Excluding food and energy prices, the PCE price index increased 2.5 percent after increasing 1.9 percent.
Accelerations in prices for clothing and footwear and for healthcare services contributed to the
acceleration, based on CPIs and PPIs from the Bureau of Labor Statistics.

Disposable Personal Income

Real disposable personal income increased 3.4 percent in the first quarter, following an increase of 1.1
percent in the fourth quarter. The personal saving rate was 3.1 percent in the first quarter, compared
with 2.6 percent in the fourth quarter.

Impact of the 2017 Tax Cuts and Jobs Act

Personal income and the personal saving rate. Increases in the first quarter estimates of disposable
personal income and the personal saving rate mostly result from a decrease in personal current taxes,
which reflect the effects of the Tax Cuts and Jobs Act (TCJA). BEA estimates that the TCJA reduced
personal current taxes by $115.5 billion at an annual rate.  BEA's preliminary estimates of the effects of
the TCJA are based in part on projections prepared by the Treasury Department's Office of Tax Analysis.
For more information on the TCJA's effects on personal taxes, see: "How will the 2017 Tax Cuts and Jobs
Act impact personal taxes?"

Wages and salaries in the first quarter were adjusted up by $10.0 billion (annualized rate) to account for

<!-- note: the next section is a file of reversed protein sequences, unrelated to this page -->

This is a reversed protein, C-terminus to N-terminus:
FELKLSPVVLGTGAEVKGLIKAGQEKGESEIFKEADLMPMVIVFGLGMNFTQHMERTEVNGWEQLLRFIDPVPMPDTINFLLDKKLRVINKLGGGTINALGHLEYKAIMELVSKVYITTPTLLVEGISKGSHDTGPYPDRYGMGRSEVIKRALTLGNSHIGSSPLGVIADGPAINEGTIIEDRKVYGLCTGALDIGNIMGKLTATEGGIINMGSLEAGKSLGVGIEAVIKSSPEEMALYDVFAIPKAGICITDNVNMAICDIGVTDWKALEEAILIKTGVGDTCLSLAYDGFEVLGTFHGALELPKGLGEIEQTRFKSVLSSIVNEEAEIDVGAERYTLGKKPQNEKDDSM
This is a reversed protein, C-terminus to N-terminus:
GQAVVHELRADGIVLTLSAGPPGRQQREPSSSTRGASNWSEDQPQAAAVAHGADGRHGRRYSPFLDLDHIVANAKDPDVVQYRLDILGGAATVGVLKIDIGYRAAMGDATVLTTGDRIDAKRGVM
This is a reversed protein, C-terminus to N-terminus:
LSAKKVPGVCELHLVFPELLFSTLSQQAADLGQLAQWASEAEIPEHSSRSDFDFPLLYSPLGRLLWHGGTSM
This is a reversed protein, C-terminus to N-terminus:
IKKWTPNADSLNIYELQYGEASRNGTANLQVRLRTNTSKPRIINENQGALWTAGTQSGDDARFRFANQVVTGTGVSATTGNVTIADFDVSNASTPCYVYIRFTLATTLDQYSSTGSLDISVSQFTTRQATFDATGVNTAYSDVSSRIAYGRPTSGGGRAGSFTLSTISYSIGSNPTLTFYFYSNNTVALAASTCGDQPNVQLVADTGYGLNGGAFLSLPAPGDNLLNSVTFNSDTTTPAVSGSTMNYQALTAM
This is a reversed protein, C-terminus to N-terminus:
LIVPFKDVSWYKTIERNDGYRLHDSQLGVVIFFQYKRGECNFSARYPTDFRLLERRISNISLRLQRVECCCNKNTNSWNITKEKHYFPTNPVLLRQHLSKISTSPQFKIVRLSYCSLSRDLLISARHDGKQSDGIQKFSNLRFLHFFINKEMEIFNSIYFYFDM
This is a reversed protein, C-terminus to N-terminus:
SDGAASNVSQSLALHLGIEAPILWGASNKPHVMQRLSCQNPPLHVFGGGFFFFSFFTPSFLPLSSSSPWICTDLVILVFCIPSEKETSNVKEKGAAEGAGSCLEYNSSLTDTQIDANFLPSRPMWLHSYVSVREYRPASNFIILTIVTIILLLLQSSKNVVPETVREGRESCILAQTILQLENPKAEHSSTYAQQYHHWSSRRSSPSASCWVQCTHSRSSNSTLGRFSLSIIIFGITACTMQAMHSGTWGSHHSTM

bonuses that are not included in the monthly source data in the Current Employment Statistics from the
Bureau of Labor Statistics. This adjustment reflects one-time bonuses paid by businesses reported
publicly in response to the TCJA and was derived based on news releases covering estimates of the
number of employees receiving bonuses and payment amounts. BEA will release QCEW-based estimates
of wages and salaries, that will include both regular and TCJA-related bonus activity, for the first quarter
of 2018 on July 27.

Looking Ahead: Comprehensive Update Scheduled for July 27

On July 27, BEA will present the results of its 15th comprehensive (or benchmark) update of the National
Income and Product Accounts (NIPAs), in addition to presenting the advance estimate of GDP for the
second quarter of 2018. The full, historical time span of the NIPAs, 1929-2017 and the first quarter of
2018, will be open for revision. Details on the statistical, definitional, and presentational changes
planned are available in the April Survey of Current Business article "Preview of the 2018 Comprehensive
Update of the National Income and Product Accounts."

The comprehensive update will reflect:
*	The incorporation of new and revised source data, including the 2012 benchmark input-output
        accounts, which provide the most thorough and detailed information on the structure of the
        U.S. economy
*	Changes in methodologies that address data gaps or implement other improvements, including
        enhanced seasonally adjusted measures and improved quality adjusted price indexes for fixed
        investment in software, medical equipment, and communications equipment.
*	Reclassification of research and development (R&D) for software originals from own-account
        software to R&D
*	Recognition of capital services in own-account investment in software and R&D
*	The introduction of new not seasonally adjusted estimates for GDP, GDI, and their major

Additionally, the reference year for chain-type quantity and price indexes and chained-dollar estimates
will be updated from 2009 to 2012.

Erich H. Strassner
Associate Director, National Economic Accounts
Bureau of Economic Analysis
(301) 278-9612